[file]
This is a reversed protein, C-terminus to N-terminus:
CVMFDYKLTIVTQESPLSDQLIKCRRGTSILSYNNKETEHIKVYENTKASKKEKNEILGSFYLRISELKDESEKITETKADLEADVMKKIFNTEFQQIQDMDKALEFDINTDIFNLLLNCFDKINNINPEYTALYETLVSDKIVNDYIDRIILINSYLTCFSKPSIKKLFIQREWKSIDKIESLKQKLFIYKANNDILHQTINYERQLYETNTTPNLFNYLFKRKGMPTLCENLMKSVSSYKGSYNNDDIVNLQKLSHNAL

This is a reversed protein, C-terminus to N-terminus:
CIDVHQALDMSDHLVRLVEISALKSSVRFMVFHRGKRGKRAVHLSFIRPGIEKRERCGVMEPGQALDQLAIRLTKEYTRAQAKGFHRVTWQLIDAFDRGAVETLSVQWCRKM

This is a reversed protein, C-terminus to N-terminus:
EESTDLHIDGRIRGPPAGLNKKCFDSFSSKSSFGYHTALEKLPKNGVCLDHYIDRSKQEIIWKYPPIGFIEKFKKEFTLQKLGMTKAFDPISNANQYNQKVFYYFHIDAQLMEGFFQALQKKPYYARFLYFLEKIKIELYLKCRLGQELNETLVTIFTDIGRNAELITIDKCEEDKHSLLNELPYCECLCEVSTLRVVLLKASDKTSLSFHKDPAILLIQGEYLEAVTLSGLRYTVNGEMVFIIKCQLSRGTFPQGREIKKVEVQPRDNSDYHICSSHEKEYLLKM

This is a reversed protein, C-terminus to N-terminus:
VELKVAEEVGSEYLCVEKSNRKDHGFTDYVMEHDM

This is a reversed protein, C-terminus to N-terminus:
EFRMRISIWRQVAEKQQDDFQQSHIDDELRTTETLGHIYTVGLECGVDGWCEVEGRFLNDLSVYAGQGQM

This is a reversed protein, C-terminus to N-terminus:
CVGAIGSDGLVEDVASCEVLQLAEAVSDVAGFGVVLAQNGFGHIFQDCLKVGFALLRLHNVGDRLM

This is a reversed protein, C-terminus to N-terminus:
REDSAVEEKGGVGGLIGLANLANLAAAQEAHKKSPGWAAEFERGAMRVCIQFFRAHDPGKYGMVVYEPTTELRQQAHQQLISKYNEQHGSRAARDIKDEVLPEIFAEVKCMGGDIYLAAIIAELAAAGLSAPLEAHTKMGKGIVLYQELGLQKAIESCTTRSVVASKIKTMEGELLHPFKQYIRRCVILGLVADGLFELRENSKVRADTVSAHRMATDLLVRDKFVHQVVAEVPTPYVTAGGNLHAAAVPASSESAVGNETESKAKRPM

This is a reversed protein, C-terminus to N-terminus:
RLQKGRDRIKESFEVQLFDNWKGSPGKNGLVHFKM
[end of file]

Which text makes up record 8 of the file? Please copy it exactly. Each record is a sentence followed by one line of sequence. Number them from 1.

This is a reversed protein, C-terminus to N-terminus:
RLQKGRDRIKESFEVQLFDNWKGSPGKNGLVHFKM